Rohingya refugee children need urgent help to deal with their trauma
Safe spaces and schools are vital if huge numbers of children fleeing from violence in Myanmar are to recover from their toxic stress.
Almost 60% of the Rohingya refugees fleeing ethnic atrocities in Myanmar are children - and many are escaping on their own.
Stories of violence against women and children - villages burned, infants thrown in rivers, toddlers and mothers shot - abound from makeshift camps in neighbouring Bangladesh, where survivors are struggling to find clean water, food and proper shelter.
Hundreds of children at the camps have been separated from their families and the numbers are growing daily.
They have been exposed to trauma on an extreme scale in what United Nations human rights spokesman Zeid Ra’ad Al Hussein called “textbook ethnic cleansing” in western Myanmar.
“These children have been through a terrible experience. They are heavily traumatised,” said Fatema Khyrunnahar, a child protection officer with UNICEF, who is working to set up child-friendly spaces in the camps
She has worked with children in distress before but says the tragedy of the children in these refugee camps is overwhelming.
"They are under so much stress," said Khyrunnahar.
Toxic stress is a real enemy of children in conflict zones. When they are exposed to periods of prolonged fear, chronic neglect or abuse, poverty and hunger, a child’s stress response will go into overdrive with devastating consequences.
During trauma like this, a young child’s “brain architecture” begins to change - leading to physical and mental health issues later on in life.
Children need to be in safe spaces or safe schools as quickly as possible to give them a sense of security and normality. Children who don’t have these safe places are also at risk of human trafficking, sexual abuse, child labour and child marriage.
The Rohingya are a minority ethnic Muslim group who have lived in Rakhine state for generations - but they are not recognised by the state.
60% of Rohingya children in Myanmar have never been to school and an estimated 80% of Rohingya people are illiterate.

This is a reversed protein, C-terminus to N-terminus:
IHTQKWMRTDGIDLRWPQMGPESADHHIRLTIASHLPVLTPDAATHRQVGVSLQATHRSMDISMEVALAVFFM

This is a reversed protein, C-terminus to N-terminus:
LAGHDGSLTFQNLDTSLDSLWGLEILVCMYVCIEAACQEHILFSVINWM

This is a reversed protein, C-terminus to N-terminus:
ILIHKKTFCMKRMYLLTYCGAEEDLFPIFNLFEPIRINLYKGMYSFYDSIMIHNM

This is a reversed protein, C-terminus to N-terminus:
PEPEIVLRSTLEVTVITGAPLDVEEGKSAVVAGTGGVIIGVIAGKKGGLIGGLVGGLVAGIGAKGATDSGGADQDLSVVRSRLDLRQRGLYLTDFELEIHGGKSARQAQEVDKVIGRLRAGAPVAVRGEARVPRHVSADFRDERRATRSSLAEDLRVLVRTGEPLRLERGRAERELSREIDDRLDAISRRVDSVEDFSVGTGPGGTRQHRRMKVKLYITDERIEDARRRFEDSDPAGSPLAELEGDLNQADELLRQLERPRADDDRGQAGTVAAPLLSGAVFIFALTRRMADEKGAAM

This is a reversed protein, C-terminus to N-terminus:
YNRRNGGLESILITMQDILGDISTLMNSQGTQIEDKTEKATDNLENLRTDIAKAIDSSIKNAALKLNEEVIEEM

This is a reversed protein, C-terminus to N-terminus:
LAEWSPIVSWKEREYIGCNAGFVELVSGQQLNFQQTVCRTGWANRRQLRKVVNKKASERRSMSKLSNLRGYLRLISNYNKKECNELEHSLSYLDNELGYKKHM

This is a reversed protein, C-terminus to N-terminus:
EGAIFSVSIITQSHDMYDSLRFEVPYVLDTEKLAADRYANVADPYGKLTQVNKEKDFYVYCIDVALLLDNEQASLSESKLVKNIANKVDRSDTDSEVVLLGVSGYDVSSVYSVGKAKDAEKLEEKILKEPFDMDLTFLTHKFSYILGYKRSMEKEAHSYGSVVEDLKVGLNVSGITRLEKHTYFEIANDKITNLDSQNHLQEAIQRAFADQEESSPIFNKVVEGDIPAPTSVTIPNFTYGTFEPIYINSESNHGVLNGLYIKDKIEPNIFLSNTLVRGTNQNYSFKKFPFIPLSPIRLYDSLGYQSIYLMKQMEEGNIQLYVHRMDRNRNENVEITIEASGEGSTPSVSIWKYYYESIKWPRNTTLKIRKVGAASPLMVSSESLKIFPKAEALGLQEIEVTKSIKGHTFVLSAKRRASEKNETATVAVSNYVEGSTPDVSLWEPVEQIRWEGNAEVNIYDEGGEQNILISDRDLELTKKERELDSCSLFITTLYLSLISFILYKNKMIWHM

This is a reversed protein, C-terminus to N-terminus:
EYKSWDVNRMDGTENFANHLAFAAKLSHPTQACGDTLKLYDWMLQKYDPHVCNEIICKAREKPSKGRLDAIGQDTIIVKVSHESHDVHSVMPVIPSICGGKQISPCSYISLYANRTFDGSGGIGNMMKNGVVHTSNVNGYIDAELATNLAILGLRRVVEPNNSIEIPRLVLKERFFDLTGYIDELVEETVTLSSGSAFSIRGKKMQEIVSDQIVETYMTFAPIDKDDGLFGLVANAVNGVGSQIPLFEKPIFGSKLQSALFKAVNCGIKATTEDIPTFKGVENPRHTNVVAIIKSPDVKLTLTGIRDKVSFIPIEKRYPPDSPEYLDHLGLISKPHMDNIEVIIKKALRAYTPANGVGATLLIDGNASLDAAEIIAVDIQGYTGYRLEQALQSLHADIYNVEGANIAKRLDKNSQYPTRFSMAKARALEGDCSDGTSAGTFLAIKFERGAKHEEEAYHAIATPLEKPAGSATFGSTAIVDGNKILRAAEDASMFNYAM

Since 2012, violence and communal clashes have forced thousands of them to flee, including a large number of women and girls. But a military crackdown on insurgents in recent weeks has led to 480,000 Rohingya crossing the border into Bangladesh in the past month.
In the camps there, UNICEF has already set up more than 30 child-friendly spaces where children can play, sing and have books read to them. An oasis of comfort in the war-torn wilderness.
"They need to feel safe," said Jean Lieby, chief of child protection for UNICEF Bangladesh. "Some have been six days walking through the rainforest."
More than 18,000 children have received help through the child-friendly spaces since August. But many more still need comfort and counselling.
Schools bags and early childhood development kits are among the supplies being sent to the camps.
Of the makeshift camps, Pavlo Kolovos - the Bangladesh head of mission for Doctors Without Borders - said: "Most of them are just homemade tents that are made from a few skinny bamboo poles that have been either found or purchased, stuck into the ground.
“They are tied together with a piece of plastic sheeting thrown on top and another one on the ground if they've got it. Space is at a premium."
The United Nations Population Fund estimates there are 24,000 pregnant women among the refugees in Bangladesh.
Aid agencies have also warned of the growing humanitarian crisis for the refugees once they have reached the sanctuary of the camps as water, food rations and medical supplies are running out.
George Graham, Save the Children's Director of Humanitarian Policy, said: “In and around Cox’s Bazar, a Bangladeshi district near the Myanmar border, thousands of Rohingya families including children are sleeping out in the open or by a roadside because they don’t have anywhere else to go.
“Some don’t have enough food or clean drinking water - and this state of uncertainty increases the risk of children being exploited, abused or even trafficked.”
Filippo Grandi, head of the UN refugees agency UNHCR, has just visited Bangladesh to see the Kutupalong camp and its sprawling new extension. The camp was set up in 1992 in response to previous refugees from Myanmar and has schools, health and community centres.
“People have fled unspeakable violence and their needs are enormous,” said Grandi.
When he asked mothers what their children needed most, they replied: “Everything."